To Be Continued

Aside: When last you tuned in, I was awaiting Brother while staring at the sublime shade of blue that perfectly complements my fake Monet painting. Here it is just for Melissa Scholes Young, who wants pictures:

Now, back to the metaphor: Writing groups can make or break a piece. Choose wisely.

Aside: I should be quoting some famous researcher here whom I studied during Northern Virginia Writing Project’s Summer Institute in 2002. Believe me, there is ample research, but I can’t drag my lazy ass down to my teaching files to look up names and quotes for these writing giants. Apologies to Bill McCabe, one of the instructors, and Pete Pazmino, esteemed editor for Journal of the Virginia Writing Project. They tried.

In truth, I learned just as much from my writing group at the summer institute. A woman in my cohort, whom I’ll call Bonita, latched onto my father issues and adopted them. For her, responding to my writing was less about craft and more about content.

Aside: I no longer feel the need to recount my power struggles with my father on the printed page. This has nothing to do with his recent inheritance. First, I exhausted that topic before I wrote anything saleable. Second, I became a parent with my own power struggles. Also, Bonita readily admitted to tripping on acid during much of her young adulthood, so cross that off your list of qualities to look for in writing group members.

Another group member, whom I’ll call Nick Maneno since that’s his name, taught me far more. I read aloud a piece that identified three classifications for married women: dual income no kids (D.I.N.K.s), minivan mamas, and cocktail hostesses. The piece elicited considerable laughter, yet Nick saw kernels of greater things to come: “I want you to focus on that moment when two minivan mamas lock eyes in the germ pit and explode that.” Potent advice. It’s what Jessica Rapisarda knew when she wrote that great piece about the runaway turd for LYTM DC 14 and suspended excrement mid-roll while she recounted a moment from her childhood that rendered me farklempt.

Aside: Yes, I did just shamelessly tag two different people in that paragraph in hopes that they’ll read. It’s called social media, people. For those of you reading the home improvement storyline, pay attention now and stop looking at the photo.

Brother and Brother’s Helper arrived early Thursday morning with tools and apologies. Brother pulled out his stain samples for the banister, matched the color, took notes, and then got to work on the details. I positioned myself at the kitchen table to write. Brother produced an unfinished oak spindle to match the missing one. Brother and Brother’s Helper took turns sawing portions off the top, attempting to wedge it into place, and returning to the swirling blade in my garage. Likewise with the bullnose tread for the top step and the piece of veneer they placed over the plywood on our landing. I lost count of their trips, but noted that they’d tracked in considerable debris.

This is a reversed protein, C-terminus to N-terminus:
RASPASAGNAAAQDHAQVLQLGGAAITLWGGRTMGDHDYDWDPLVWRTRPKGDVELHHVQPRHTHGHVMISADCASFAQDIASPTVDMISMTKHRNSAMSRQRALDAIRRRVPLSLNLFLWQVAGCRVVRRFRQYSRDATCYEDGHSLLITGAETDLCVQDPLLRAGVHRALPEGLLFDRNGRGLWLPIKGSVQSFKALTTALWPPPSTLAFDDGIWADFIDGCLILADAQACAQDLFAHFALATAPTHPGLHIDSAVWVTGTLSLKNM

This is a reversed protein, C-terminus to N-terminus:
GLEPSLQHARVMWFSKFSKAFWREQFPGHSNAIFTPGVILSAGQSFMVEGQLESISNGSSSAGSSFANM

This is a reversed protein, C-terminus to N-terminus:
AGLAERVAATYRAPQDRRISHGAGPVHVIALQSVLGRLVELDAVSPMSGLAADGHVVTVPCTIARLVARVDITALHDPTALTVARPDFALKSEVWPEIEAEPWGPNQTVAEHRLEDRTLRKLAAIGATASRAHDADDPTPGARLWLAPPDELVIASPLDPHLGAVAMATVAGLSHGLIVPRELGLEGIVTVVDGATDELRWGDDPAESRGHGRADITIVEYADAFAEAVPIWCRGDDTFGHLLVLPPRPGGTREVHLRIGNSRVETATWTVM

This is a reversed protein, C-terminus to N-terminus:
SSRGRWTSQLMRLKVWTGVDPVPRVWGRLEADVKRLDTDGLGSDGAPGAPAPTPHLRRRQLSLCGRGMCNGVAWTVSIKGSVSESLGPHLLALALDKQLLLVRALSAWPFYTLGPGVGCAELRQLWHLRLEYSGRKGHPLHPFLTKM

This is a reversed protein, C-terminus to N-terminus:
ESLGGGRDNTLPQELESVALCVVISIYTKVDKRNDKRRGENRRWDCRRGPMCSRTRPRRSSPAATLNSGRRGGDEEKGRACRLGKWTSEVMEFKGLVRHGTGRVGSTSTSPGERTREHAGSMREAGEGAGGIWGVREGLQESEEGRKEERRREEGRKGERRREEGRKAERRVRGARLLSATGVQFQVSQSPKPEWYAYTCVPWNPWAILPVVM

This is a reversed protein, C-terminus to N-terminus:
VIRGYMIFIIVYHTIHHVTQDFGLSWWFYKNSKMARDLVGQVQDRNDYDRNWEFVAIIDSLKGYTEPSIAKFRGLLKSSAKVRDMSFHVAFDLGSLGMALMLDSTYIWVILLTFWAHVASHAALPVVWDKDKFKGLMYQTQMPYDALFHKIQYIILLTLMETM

Deputy and his posse arrived ready to prime and paint. While they set up, I inspected Brother’s carpentry efforts. The staircase’s appearance looked better, but the banister itself still twerked a bit like Miley Cyrus. Brother sighed and scratched his head. Sensing his dread, I went in for the kill: “Head Honcho said it’d be no problem,” I mentioned with a tone of sarcasm. Exploiting this sibling rivalry worked; when Brother was done nailing and screwing metal into that newel and volute (thanks, Wikipedia) that sucker didn’t budge.

Aside: I’m going to get literary now, so expect fewer references to pop culture and design terminology, but don’t bust out the MLA handbook.

We use the phrase “a fresh set of eyes” when referring to readers. It goes far beyond that. You need a fearless mechanic. I once disassembled my mother’s sewing machine, removed an errant thread, and reassembled the bad boy. Likewise, my memoir manuscript originally followed strict chronological order of events until I noted that the tone was inconsistent. There had to be some anchor story to explain the ambivalence I had about growing up as a non-Mormon in Utah. Out came a pair of scissors that I used to cut 200 pages into 24 segments. A present-day story line emerged, a banister to secure all of those individual spindles.